We were clearing the lunch table when Benji looked up at the kitchen clock and said “I have to be at the wine cellar by 3 for the blessing”.
What? A blessing? By who?, what for?…
My questions came fast. The new wine cellar is now fully operational and receiving grapes with its first harvest. It’s an amazingly interesting site (hemp lime bricks, egg-shaped tanks, energy produced = energy consumed), worthy of much discussion – but a blessing?
This must be my Jesus week.
Do you ever get this, weeks where a theme comes out of nowhere? You might think of someone, something just once – and then the whole week you are bombarded with reminders of it, like some sort of grand message? The theme manages to plant itself into conversations and activities throughout the day, reminders of itself everywhere – and it sticks. It doesn’t even have to come from you, which is the freakiness of it.
When I was little my auntie used to take me to Sunday church in Adelaide. I enjoyed the ‘costumes’ and the sound of all the voices singing together in the large, impressive Cathedral but other than that, I was bored with the speeches I had no hope of understanding and Auntie Paul would hand me little picture books about Jesus to keep me occupied. I would have given anything to be able to have the small disc of ‘bread’ on my tongue and drink the wine – but all I got was a small pat on the head so no, not very exciting. The only things that excited me were seeing ‘Jesus of Nazareth’ repeated on tele each Christmas (Robert Powell was so hot!) or seeing Julie Andrews as a nun and my consequent decision to become one. But this was short-lived.
So this Jesus week, all these years later, did seem to spring from nowhere.
OK, I am living in a rural area where many of the locals remain strongly connected to Catholicism (one of the primary religions in France) – of course I’ll see religious symbols, they’re on almost every corner! And maybe I’m reading too much into things, simply trying to reassure myself with these ‘messages’. But it does make me stop for a bit and think.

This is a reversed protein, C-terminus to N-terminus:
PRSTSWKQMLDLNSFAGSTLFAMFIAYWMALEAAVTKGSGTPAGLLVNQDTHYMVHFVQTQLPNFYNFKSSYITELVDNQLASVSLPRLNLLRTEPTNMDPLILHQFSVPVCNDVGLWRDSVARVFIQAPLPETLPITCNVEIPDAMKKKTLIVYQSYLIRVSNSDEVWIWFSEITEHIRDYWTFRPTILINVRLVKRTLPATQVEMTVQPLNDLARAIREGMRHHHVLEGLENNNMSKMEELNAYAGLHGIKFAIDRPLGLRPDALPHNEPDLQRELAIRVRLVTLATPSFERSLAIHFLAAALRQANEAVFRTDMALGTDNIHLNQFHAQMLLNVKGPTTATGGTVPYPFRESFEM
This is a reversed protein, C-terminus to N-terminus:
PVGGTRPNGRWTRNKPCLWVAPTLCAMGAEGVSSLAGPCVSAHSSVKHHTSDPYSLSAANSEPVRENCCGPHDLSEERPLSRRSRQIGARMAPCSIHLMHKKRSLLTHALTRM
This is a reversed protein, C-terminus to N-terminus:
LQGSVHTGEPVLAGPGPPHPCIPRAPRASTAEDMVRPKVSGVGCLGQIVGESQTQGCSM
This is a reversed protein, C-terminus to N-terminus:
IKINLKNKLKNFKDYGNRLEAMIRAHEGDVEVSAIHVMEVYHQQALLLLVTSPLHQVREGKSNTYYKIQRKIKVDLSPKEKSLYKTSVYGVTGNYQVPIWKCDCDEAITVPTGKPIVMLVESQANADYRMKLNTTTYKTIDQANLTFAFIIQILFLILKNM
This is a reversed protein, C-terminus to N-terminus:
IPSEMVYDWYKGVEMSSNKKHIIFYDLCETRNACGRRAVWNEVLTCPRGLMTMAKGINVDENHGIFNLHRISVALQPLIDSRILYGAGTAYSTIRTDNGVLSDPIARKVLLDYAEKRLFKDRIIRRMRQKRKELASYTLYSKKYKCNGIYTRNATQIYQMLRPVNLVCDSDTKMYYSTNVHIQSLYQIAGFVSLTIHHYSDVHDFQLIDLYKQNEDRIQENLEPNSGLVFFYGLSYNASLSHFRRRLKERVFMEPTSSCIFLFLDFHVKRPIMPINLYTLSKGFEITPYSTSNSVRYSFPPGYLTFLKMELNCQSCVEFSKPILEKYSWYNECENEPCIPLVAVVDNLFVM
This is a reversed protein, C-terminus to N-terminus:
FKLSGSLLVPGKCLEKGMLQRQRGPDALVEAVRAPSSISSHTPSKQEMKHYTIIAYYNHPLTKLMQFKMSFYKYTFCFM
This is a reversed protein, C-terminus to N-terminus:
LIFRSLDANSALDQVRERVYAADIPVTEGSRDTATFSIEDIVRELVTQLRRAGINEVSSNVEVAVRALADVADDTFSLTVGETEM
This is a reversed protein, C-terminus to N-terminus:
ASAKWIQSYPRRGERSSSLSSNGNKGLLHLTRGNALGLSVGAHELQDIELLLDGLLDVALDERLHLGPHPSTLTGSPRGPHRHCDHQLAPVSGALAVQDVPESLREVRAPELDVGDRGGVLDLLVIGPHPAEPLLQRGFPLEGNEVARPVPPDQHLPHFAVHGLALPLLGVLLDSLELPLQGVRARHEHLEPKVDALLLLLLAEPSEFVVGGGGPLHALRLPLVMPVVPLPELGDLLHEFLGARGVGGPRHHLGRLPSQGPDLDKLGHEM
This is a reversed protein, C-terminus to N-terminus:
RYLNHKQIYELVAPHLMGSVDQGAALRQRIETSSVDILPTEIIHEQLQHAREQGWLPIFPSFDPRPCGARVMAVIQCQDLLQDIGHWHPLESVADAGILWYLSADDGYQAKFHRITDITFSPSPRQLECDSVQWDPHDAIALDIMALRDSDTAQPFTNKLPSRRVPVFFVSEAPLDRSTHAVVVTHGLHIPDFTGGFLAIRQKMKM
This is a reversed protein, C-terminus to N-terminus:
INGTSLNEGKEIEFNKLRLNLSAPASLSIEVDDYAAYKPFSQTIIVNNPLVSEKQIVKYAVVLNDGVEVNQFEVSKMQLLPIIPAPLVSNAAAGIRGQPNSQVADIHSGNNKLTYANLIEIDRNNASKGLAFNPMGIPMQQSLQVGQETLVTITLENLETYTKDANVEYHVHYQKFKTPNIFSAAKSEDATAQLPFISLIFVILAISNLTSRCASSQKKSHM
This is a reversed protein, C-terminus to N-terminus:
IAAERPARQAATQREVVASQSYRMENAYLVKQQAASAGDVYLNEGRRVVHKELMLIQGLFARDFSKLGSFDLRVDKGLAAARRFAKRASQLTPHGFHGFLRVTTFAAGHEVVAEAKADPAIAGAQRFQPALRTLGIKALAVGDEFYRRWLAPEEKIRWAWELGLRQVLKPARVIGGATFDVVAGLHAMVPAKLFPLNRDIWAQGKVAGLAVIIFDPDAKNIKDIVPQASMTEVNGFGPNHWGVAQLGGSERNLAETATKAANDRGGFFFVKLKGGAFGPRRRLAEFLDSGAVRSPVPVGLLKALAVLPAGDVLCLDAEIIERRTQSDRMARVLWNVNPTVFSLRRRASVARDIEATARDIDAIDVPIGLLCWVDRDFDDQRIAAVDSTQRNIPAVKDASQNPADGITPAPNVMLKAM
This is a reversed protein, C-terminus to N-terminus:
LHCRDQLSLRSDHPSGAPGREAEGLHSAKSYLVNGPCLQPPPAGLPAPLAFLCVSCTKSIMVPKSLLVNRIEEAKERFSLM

Gee I’m babbling now and sounding bonkers. But when Benji came out with the whole blessing thing, it sounds strange but it made sense for me. A couple of days before we’d had a shock with our daughter in an accident. Lilas was ok, but it really threw me and I’d been murmuring thank-you’s ever since. Attending a blessing sounded completely logical.
“Can I come?” I asked Benji.
All the staff were present but no one said much. We followed Frere Francois outside and then through the cellar as he gave his blessings and threw the holy water . It was a strange moment and I didn’t understand everything that was said, but was I happy to take it all in – his gentle manner and the ambience he created, of kindness and tranquility.
It was over before I knew it and I was even sad to see him leave.
A couple of days later I took some friends, visiting from Australia, to a vide-grenier (flea market) after Sunday lunch. Walking back to the car we saw the door was open to the small village church. Doors of village churches are normally always locked so we made the most of it and had a look.
For such an unassuming exterior the inside was a lovely surprise – very colourful and much bigger than I’d expected. We had a wander and then Michelle pointed out something on the pin-up board:
“It looks like a quiz for children maybe?”
Looked like it to me. Here are some of the questions – they’ve got to be shared:
Q 11. The Mother of Jesus was called: A) Marie? B) Nathalie? C) Sylvie?
Q 12. Jesus is: A) A great Frenchman? B) The Son of God made man? C) An ordinary Italian?
Q 13. Jesus died: A) Crucified in Jerusalem at the age 0f 33? B) In an accident in Rome at the age of 21? C) In his bed in London at the age of 70?
Q 14. Why was Jesus crucified: A) Because he did nothing? B) Because he did bad things? C) Because, as Son of God, he did good around him?
The following Wednesday (nearly all French children have it off from school) I had to take Lilas to collect her new French passport in a town some distance from our place, in Capestang. As is quite common around here, the church physically dominates the town.
It was late in the afternoon and I wanted to get back home, but we had to pass the church to get back to the car. Lilas saw it and was very keen to visit it. She insisted we see if it was open. It was – another one open!? And once inside, I was so happy we’d taken the time.
It was beautiful and we had it all to ourselves. Lilas loved every minute of it and I was happy to have her around.